18.42 The Ogallala aquifer is the largest in the United States, covering 450,000 km2 across eight states, from South Dakota to Texas. This aquifer provides 82% of the drinking water for the people who live in this region, although most (>75%) of the water that is pumped from it is for irrigation. Irrigation withdrawals are approximately 18 billion gallons per day. (a) The Ogallala aquifer might run dry, according to some estimates, in 25 years. How many cubic kilometers of water would be withdrawn in a 25-year period? (b) Explain the processes that would recharge the aquifer.

HUMAN ACTIVITIES AND EARTH'S WATER (section 18.4)

18.43 Suppose that one wishes to use reverse osmosis to reduce the salt content of brackish water containing 0.22 M total salt concentration to a value of 0.01 M, thus rendering it usable for human consumption. What is the minimum pressure that needs to be applied in the permeators (Figure 18.19) to achieve this goal, assuming that the operation occurs at 298 K? (Hint: Refer to Section 13.5.)

18.44 Assume that a portable reverse-osmosis apparatus operates on seawater, whose concentrations of constituent ions are listed in Table 18.5, and that the desalinated water output has an effective molarity of about 0.02 M. What minimum pressure must be applied by hand pumping at 297 K to cause reverse osmosis to occur? (Hint: Refer to Section 13.5.)

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18.45 List the common products formed when an organic material containing the elements carbon, hydrogen, oxygen, sulfur, and nitrogen decomposes (a) under aerobic conditions, (b) under anaerobic conditions.

18.46 (a) Explain why the concentration of dissolved oxygen in freshwater is an important indicator of the quality of the water. (b) How is the solubility of oxygen in water affected by increasing temperature?

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18.47 The organic anion

is found in most detergents. Assume that the anion undergoes aerobic decomposition in the following manner:

What is the total mass of O2 required to biodegrade 10.0 g of this substance?

18.48 The average daily mass of O2 taken up by sewage discharged in the United States is 59 g per person. How many liters of water at 9 ppm O2 are totally depleted of oxygen in 1 day by a population of 1,200,000 people?

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18.49 Write a balanced chemical equation to describe how magnesium ions are removed in water treatment by the addition of slaked lime, Ca(OH)2.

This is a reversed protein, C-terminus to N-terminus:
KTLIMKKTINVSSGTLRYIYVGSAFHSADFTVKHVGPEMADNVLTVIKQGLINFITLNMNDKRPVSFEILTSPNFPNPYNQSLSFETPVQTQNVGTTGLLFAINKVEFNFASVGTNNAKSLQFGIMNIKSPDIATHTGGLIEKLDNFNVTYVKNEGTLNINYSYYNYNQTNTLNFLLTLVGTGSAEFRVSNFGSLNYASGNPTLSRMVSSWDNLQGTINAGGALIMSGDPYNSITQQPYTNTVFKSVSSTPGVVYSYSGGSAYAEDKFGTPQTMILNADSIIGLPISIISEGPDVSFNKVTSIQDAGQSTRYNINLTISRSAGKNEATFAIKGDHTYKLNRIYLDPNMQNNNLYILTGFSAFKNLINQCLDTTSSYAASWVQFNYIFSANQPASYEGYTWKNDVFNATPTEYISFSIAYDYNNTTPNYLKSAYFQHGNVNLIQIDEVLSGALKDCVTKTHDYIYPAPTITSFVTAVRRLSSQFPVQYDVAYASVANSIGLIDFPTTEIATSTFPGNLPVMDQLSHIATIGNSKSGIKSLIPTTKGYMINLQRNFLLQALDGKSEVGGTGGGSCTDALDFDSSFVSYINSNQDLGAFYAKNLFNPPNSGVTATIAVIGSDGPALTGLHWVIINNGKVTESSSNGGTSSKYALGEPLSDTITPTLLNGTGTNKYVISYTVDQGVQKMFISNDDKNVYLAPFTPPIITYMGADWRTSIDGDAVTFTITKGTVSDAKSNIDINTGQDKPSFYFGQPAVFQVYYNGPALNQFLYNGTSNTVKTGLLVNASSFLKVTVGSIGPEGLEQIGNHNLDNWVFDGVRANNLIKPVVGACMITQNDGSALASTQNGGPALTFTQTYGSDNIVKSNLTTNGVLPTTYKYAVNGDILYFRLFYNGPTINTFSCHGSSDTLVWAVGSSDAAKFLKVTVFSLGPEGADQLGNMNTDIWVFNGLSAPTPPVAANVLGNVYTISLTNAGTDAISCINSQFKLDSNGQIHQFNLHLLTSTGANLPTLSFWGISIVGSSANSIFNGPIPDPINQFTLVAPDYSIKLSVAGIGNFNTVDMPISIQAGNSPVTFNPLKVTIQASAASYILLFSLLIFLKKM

18.50 (a) Which of the following ionic species could be responsible for hardness in a water supply: Ca2+, K+, Mg2+, Fe2+, Na+(b) What properties of an ion determine whether it will contribute to water hardness?

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18.51 How many moles of Ca(OH)2 and Na2CO3 should be added to soften 1200 L of water in which [Ca2+] = 5.0 × 10–4M and [HCO3] = 7.0 × 10–4M?

18.52 The concentration of Ca2+ in a particular water supply is 5.7 × 10–3M. The concentration of bicarbonate ion, HCO3, in the same water is 1.7 × 10–3M. What masses of Ca(OH)2 and Na2CO3 must be added to 5.0 × 107 L of this water to reduce the level of Ca2+ to 20% of its original level?

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18.53 Ferrous sulfate (FeSO4) is often used as a coagulant in water purification. The iron(II) salt is dissolved in the water to be purified, then oxidized to the iron(III) state by dissolved oxygen, at which time gelatinous Fe(OH)3 forms, assuming the pH is above approximately 6. Write balanced chemical equations for the oxidation of Fe2+ to Fe3+ by dissolved oxygen and for the formation of Fe(OH)3(s) by reaction of Fe3+(aq) with HCO3(aq).

18.54 What properties make a substance a good coagulant for water purification?

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18.55 (a) What are trihalomethanes (THMs)? (b) Draw the Lewis structures of two example THMs.

18.56 If trihalomethanes are easily removed from water by aeration (bubbling with air), what does this imply about the vapor pressure of THMs compared to water?

GREEN CHEMISTRY (section 18.5)

18.57 One of the principles of green chemistry is that it is better to use as few steps as possible in making new chemicals. How does this principle relate to energy efficiency?

18.58 Discuss how catalysts can make processes more energy efficient.

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18.59 A reaction for converting ketones to lactones, called the Baeyer–Villiger reaction,

is used in the manufacture of plastics and pharmaceuticals. 3-Chloroperbenzoic acid is shock-sensitive, however, and prone to explode. Also, 3-chlorobenzoic acid is a waste product. An alternative process being developed uses hydrogen peroxide and a catalyst consisting of tin deposited within a solid support. The catalyst is readily recovered from the reaction mixture. (a) What would you expect to be the other product of oxidation of the ke-tone to lactone by hydrogen peroxide? (b) What principles of green chemistry are addressed by use of the proposed process?

18.60 The reaction shown here was performed with an iridium catalyst, both in supercritical CO2 (scCO2) and in the chlorinated solvent CH2Cl2. The kinetic data for the reaction in both solvents are plotted in the graph. Why is this a good example of a green chemical reaction?

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18.61 Which choice is greener in a chemical process? Explain. (a) Benzene as a solvent or water as a solvent. (b) The reaction temperature is 500 K, or 1000 K. (c) Sodium chloride as a by-product or chloroform (CHCl3) as a by-product.

18.62 Which choice is greener in a chemical process? Explain. (a) A reaction that can be run at 350 K for 12 hours without a catalyst or one that can be run at 300 K for 1 hour with a catalyst. (b) A reagent for the reaction that can be obtained from corn husks or one that can be obtained from petroleum. (c) A process that produces no by-products or one in which the byproducts are recycled for another process.

ADDITIONAL EXERCISES